If current climate trends continue and water usage is not cut back, Las Vegas’ largest water source could be completely dry within 13 years.
Lake Mead is the largest man-made lake or reservoir in the U.S., and is formed by the waters of the Colorado River held back by the Hoover Dam. The lake provides 90% of the water used by Las Vegas’ residents and casinos.
Researchers with the Scripps Institution of Oceanography in San Diego calculated that Lake Mead has a 10% chance of running dry within 6 years. Unless changes in weather and water consumption are made, they say there is a 50% chance of the reservoir running dry by the year 2021. Study co-author Tim Barnett said: “Our reaction was frankly one of being stunned. We had not expected the problem to be so severe and so up close to us in time.”
Lake Mead is currently at less than 50% of capacity. The situation in the reservoir is just one in a series of environmental problems related to water reserves in the American West. The flows in the Colorado River, which feeds Lake Mead, have been depleted in recent years by drought and increased water demand from agriculture. Much of the American West has been suffering from a prolonged drought over the past sevearl years, leading to environmental issues such as increased numbers of forest fires.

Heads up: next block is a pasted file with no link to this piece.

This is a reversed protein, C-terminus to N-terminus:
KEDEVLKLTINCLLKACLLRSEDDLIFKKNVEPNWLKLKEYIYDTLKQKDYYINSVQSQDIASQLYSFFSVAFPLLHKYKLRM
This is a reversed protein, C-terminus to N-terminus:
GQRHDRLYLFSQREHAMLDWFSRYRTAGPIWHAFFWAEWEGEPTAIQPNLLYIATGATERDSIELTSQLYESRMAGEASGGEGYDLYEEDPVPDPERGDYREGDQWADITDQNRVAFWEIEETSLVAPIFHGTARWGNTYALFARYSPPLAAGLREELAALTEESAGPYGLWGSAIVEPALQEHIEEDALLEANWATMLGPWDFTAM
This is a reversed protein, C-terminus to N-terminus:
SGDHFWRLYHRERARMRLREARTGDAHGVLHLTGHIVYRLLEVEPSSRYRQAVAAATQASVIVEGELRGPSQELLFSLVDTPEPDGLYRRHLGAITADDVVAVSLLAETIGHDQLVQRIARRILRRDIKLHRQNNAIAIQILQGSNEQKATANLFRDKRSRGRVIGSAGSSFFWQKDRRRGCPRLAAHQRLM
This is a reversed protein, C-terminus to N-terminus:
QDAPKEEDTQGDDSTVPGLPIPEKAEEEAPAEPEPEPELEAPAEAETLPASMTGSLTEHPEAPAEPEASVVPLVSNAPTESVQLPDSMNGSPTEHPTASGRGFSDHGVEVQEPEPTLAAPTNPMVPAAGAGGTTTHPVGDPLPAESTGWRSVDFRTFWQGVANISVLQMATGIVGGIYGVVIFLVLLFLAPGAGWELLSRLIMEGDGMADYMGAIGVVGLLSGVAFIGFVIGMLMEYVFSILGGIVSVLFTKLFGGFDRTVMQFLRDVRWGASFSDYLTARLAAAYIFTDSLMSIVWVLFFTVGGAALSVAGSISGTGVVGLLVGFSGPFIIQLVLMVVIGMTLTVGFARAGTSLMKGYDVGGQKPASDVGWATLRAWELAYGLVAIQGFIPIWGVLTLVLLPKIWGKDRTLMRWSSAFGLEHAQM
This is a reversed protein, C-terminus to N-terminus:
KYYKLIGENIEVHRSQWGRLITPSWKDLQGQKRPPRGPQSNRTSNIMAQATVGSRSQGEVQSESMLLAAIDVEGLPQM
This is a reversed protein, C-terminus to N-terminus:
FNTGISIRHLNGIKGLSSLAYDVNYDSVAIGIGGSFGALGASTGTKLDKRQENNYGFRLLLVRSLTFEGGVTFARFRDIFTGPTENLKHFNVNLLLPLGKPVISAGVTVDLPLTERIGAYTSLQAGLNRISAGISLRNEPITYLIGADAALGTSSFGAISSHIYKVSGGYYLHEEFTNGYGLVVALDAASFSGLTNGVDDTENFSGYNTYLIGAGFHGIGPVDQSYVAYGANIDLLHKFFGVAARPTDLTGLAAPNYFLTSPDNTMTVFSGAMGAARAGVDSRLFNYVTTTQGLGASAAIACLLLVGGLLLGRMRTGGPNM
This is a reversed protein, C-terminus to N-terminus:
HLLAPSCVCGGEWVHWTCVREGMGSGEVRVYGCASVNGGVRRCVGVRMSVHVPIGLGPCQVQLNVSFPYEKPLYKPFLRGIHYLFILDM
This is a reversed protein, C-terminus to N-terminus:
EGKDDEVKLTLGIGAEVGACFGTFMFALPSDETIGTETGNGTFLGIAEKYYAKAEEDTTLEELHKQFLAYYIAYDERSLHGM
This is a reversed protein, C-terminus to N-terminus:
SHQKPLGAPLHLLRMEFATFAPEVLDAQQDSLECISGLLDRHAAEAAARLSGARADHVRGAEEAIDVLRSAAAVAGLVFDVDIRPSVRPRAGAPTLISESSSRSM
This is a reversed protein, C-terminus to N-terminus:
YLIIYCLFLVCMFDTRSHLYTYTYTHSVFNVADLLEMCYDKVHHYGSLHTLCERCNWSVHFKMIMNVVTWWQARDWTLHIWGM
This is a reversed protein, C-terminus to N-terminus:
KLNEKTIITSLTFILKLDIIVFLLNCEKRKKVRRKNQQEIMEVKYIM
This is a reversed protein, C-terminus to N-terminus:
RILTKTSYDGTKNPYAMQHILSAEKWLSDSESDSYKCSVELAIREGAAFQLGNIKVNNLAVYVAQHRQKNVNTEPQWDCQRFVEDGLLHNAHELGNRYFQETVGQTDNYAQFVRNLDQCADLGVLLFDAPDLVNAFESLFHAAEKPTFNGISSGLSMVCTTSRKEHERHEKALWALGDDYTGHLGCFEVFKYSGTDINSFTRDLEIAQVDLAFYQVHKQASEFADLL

There are several factors attributing to the lake’s loss of water. While the effects of global warming are one environmental issue attributing to the environmental problem, the scientists believe the biggest cause of the decline is greater demand from residents.
Barnett said: “The biggest change right now is taking more water from the bucket than we are putting into it.” Las Vegas, with its giant hotel pools, flashy fountains, and dozens of golf courses is an easy scapegoat in the issue, but the problem can’t be blamed solely on one city’s water consumption. Scott Huntsman, a spokesperson for the water authority that covers the Vegas area, said: “While we wholeheartedly support the authors’ call for greater urban water conservation, it is important to also remember that agriculture uses four-fifths of the Colorado River’s flows, so meaningful solutions cannot be borne solely by urban users.”
Info from Reuters